#testmanagement #bdd #testing twitter.com/testomatio/sta…15:20 PM - 29 Mar 2022testomat.io @testomatio✨Many of you requested it, and a new Snippets feature is coming soon...✨ 🎯 Its key value is 𝗥𝗲𝘂𝘀𝗶𝗻𝗴 𝗧𝗲𝘀𝘁 𝗖𝗮𝘀𝗲𝘀. ❌ Don`t rewrite the same steps over and over again! 🔜 Stay tuned @testomatio 𝗻𝗲𝘅𝘁 𝗨𝗽𝗱𝗮𝘁𝗲! 🔗 See all features https://t.co/0GwbZuBWZX https://t.co/rvLznQiksZ
@davert is just one example of many brave people all over the world who keep coding despite far greater challenges than I can even imagine when sitting in a safe and comfortable room making plans how to improve my skills and business in the years to come and whether to buy or not to buy a new monitor or spend some money on a new software license or an event ticket.
Speaking of code and performance optimization, Roland recalled several recent events, like his Never Code Alone session with Christian "Schepp" Schäfer, and last year's beyond tellerrand conference where Harry Roberts told us to "get our <head> straight" to improve web page speed.
I rediscovered my beyond tellerrand 2021 notes and the badge which reminded me of a happy Monday.
Another beyond tellerrand conference is coming up on 02 - 03 May 2022 and there are still some tickets left, so I hope to see you there!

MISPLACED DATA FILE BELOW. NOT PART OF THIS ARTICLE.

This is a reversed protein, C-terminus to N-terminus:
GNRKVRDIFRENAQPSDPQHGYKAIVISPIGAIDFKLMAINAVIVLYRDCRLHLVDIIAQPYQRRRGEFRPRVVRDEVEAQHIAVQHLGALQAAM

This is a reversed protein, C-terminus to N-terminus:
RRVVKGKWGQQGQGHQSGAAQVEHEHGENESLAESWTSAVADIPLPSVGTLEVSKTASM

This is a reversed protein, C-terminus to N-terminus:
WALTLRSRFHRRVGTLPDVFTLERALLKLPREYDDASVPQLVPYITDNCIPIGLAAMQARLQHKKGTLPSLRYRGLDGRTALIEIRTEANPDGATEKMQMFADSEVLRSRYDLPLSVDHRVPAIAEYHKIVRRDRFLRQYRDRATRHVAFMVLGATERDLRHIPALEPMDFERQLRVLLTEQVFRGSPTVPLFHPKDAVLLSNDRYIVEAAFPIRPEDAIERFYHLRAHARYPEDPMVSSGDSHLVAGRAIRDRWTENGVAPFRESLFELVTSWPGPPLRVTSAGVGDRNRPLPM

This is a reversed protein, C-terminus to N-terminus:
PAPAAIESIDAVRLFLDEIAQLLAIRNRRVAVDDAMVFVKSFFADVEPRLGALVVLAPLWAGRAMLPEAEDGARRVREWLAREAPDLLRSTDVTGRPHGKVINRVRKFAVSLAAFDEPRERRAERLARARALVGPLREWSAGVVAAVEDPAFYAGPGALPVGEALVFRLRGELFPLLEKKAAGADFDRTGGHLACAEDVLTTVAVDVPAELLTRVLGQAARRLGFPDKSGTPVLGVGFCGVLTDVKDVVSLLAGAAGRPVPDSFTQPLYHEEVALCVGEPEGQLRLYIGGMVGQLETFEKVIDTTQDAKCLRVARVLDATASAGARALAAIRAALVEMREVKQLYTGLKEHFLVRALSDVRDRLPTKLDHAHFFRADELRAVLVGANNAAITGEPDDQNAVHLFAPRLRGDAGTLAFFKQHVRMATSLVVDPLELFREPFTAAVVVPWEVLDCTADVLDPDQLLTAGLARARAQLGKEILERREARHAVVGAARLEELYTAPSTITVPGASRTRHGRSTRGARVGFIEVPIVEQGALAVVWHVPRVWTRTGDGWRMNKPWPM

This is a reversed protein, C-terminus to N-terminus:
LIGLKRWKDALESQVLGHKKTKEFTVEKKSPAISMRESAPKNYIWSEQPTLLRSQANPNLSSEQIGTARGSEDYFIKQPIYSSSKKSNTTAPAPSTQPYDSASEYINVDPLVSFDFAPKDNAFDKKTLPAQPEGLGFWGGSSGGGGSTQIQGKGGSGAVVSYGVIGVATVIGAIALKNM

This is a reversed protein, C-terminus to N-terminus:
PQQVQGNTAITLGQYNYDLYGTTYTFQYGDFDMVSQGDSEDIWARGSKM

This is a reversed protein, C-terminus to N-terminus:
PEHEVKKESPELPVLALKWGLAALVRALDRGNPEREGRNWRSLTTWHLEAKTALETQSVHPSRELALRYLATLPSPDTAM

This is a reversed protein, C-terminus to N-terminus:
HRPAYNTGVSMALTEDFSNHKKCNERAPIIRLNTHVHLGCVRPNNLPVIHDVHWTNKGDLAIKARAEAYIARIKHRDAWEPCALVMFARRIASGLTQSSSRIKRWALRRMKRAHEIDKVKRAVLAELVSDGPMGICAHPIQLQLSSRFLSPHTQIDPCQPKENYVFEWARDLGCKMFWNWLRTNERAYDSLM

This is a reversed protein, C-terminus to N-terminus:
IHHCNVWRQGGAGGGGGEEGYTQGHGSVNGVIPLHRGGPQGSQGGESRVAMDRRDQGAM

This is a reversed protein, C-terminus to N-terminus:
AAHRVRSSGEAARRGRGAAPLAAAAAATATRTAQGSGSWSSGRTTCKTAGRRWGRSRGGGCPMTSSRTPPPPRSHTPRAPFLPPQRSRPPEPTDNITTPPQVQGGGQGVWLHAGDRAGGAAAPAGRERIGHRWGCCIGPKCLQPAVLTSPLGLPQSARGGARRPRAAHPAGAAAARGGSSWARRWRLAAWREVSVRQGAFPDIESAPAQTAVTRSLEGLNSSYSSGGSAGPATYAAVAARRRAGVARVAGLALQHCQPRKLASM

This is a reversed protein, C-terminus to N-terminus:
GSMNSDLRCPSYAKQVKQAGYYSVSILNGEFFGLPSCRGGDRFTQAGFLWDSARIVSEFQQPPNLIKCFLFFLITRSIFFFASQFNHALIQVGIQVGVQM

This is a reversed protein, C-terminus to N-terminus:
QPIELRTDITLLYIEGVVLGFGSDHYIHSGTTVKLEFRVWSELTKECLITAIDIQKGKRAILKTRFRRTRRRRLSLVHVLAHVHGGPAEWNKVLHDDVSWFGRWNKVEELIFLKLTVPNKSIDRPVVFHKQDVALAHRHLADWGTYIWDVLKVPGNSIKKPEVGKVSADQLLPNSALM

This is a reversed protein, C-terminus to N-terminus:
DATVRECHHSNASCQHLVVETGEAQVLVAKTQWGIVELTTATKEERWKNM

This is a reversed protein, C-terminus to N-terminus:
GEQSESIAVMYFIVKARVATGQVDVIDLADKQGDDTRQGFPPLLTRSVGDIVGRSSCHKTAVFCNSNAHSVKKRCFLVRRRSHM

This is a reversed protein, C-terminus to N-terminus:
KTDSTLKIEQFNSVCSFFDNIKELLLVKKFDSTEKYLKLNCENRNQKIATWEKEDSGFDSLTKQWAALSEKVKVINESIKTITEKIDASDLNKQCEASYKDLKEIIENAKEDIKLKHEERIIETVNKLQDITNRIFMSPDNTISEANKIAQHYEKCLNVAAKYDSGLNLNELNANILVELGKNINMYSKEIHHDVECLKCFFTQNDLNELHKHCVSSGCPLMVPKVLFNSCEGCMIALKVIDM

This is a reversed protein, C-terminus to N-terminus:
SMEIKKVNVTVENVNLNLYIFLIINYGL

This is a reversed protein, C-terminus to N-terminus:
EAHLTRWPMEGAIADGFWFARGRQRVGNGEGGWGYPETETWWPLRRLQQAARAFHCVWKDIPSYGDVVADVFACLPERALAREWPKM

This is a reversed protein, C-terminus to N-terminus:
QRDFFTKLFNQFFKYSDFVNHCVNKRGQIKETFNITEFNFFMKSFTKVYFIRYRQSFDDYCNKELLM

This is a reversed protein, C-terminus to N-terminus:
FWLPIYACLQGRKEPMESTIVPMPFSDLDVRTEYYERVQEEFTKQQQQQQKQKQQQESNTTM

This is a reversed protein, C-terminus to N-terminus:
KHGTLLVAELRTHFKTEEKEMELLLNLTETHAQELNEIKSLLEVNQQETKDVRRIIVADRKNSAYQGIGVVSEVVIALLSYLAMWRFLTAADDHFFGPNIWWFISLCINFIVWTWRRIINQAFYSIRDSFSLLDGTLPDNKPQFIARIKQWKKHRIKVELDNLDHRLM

- time-boxed refactoring
- "baby steps" (small changes, one at a time)
- even more useful tools
- refactoring code to make it testable
- understanding code coverage
- testing the tests
This might be the most overlooked aspect when adding tests to projects, and again, it's about quality rather than quantity.
100% code coverage does not mean that our tests cover one hundred percent of all possible failures or use cases. It does not even mean that one hundred percent of our code is actually tested. All it says is that 100% of the code has been executed while running the existing tests.
This is where mutation testing comes into play.
Mutation testing automatically creates variations of our code by switching logical operators and replacing values by empty strings and arrays. If none of our tests will fail after omitting an important return value, we still have some work to do before "automating all the things" really includes automating the relevant things that our customers depend upon.
These are just some of the things I noted and noticed, and I will surely watch the live video recordings again and again to follow up on all of the details that would be too much to write down in a short blog post.
This is the first part of last week's live streaming sessions, the rest will show up in the recommendations and in never code alone's YouTube channel.
Watch the videos to get an impression of the session even if you don't understand German. But if you do, and you happen to be around Duisburg some time in the future, watch out for upcoming events on their website: nevercodealone.de/de/nca-events
If your prefer to read a German version of my article (the event has been in German after all) here it is: Never Code Alone: gemeinsam testen und programmieren
Conclusion: visit live coding events if you can, and follow me (@ingosteinke) here on DEV.to for more updates and inspiration! Thanks for reading and please share your thoughts, questions, or any other feedback as a comment.